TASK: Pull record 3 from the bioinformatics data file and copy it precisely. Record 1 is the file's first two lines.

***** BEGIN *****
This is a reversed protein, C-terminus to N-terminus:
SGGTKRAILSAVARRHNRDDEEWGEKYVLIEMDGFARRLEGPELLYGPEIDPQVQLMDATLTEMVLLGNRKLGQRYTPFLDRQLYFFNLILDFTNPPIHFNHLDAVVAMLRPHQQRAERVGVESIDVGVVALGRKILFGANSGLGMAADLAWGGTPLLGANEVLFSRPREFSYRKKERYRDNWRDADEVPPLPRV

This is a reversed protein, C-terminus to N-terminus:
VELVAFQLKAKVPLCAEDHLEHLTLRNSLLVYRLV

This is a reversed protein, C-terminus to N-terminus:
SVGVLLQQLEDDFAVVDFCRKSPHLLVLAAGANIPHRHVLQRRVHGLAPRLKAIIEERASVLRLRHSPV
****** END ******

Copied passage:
This is a reversed protein, C-terminus to N-terminus:
SVGVLLQQLEDDFAVVDFCRKSPHLLVLAAGANIPHRHVLQRRVHGLAPRLKAIIEERASVLRLRHSPV